HIV Management at community health clinics in Dili

A focus on counseling and rehabilitation.

Although there is no cure for HIV infection, treatment with anti-retroviral drugs can control the virus allowing people living with HIV(PLHIV) to lead healthy and productive lives.

HIV is a virus which weakens the immune system and can lead to serious infections and some forms of cancer. Globally almost 40 million people are living with HIV/AIDS. It is vitally important to diagnose HIV infection as early as possible so that treatment can be started promptly before the body’s immunity becomes seriously weakened and the virus can spread to other people. Treatment is important for the individual and also important for the community. A major challenge is the fact that only half of patients in Timor-Leste are aware of their status.

The joint United Nations program on HIV/AIDS has set a 90:90:90 target by 2020: 90% of infected people diagnosed (barely 50% at present); 90% of diagnosed individuals on antiviral treatment; and 90% of treated patients virally “undetectable” on treatment.

HIV in Timor-Leste: The ingredients of an epidemic

Timor-Leste is considered to have a low-level non-generalised HIV epidemic, with a national prevalence of well below 1%, although some studies have shown higher rates in certain districts and patient groups.

Our challenge is to stop HIV before it becomes overwhelming for individuals, families, communities and healthcare facilities.


First case of HIV detected in Timor-Leste


people living with HIV infection in Timor-Leste

Less than half of people living with HIV are taking anti-retroviral therapy

The number of newly diagnosed patients has been rising each year. This is likely to reflect both a rise in testing rates and a true increase in incidence. According to the Ministry of Health, it is likely that HIV prevalence is significantly under-reported.

Timor-Leste is vulnerable to a rapidly increasing incidence of HIV due to:

• high levels of population movement and socio-economic displacement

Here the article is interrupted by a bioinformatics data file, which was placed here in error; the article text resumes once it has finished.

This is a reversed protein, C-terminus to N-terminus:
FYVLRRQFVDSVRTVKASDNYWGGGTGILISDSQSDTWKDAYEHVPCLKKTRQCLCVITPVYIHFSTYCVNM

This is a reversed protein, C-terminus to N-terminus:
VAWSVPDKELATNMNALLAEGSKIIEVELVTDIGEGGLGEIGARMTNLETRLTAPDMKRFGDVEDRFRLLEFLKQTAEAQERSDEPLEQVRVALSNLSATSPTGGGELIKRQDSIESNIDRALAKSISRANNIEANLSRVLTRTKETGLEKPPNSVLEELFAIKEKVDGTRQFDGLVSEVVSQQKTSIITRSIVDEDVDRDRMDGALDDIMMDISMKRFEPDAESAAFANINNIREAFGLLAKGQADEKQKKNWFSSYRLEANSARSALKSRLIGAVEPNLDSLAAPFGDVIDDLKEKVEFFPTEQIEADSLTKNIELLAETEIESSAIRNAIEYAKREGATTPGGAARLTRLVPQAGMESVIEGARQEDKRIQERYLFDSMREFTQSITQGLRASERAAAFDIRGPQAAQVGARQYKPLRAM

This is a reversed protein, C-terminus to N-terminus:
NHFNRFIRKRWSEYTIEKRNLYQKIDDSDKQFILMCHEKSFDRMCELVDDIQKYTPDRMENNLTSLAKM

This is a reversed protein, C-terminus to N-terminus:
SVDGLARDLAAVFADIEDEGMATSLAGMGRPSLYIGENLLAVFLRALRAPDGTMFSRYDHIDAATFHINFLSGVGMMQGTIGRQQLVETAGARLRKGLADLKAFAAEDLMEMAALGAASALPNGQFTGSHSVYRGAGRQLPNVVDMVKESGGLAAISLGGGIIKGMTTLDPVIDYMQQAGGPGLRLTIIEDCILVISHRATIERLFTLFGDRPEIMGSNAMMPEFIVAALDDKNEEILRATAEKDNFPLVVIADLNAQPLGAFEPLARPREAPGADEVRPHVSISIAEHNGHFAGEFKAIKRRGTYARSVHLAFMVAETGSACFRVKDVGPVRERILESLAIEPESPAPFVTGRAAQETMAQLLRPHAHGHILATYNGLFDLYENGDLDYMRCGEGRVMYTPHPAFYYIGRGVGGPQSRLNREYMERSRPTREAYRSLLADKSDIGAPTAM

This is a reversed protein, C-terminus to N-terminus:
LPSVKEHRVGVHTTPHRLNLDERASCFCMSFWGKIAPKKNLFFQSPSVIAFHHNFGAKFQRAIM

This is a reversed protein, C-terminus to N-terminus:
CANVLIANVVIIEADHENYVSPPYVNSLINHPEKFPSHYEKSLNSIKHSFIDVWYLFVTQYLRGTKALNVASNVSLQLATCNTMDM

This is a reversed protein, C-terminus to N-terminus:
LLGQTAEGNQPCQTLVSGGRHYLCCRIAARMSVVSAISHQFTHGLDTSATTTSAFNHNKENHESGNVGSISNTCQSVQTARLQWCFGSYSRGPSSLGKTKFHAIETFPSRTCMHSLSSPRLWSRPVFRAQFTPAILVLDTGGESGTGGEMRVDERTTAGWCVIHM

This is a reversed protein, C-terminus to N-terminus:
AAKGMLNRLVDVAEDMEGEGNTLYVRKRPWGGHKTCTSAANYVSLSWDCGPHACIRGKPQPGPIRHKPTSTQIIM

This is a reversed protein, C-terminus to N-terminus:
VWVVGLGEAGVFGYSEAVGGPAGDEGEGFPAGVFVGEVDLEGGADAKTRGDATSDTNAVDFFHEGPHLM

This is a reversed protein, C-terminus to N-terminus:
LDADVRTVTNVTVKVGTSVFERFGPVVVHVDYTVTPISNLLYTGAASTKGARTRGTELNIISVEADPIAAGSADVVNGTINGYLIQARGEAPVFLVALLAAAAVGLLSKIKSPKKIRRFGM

• low incidence of condom use

• low level of awareness of STIs and HIV

• poor access to HIV and STI screening

• presence of risk behaviours within vulnerable groups

“Two of the greatest health challenges in Timor-Leste are HIV and TB infection. The management and control of HIV is vital in controlling the current TB epidemic. HIV infection makes people 10 times more likely to develop TB disease and more likely to develop multi-drug resistant tuberculosis

Controlling the HIV epidemic is a top priority for Bairo Pite Clinic Lanud.”

-Bairo Pite Clinic Lanud

HIV Management by Bairo Pite Clinic Lanud

Our team will expand access to HIV tests in the most vulnerable groups, guarantee treatment availability and educate and support people living with HIV to remain on treatment and lead healthy, safe and productive lives.

Your support will help Bairo Pite Clinic Lanud in the following ways:

1. Create teams of Timorese HIV professionals

Create teams of Timorese healthcare professionals specifically trained in HIV management.

The diagnosis, counseling, support and medical management of HIV patients is quite complex and needs to be learned on site with a professional team.

The aim is to create Timorese professional units to be established in different geographical areas.


2.Establish an operational HIV care facility

Establish an operational HIV care facility, equipped with point-of-care testing, consultation rooms, and an effective treatment dispensing service.

It is imperative to have highly skilled staff to do this.

Bairo Pite Clinic Lanud has this experience and capabilities gained over 30 years of caring for 80% of Timor-Leste’s HIV patients.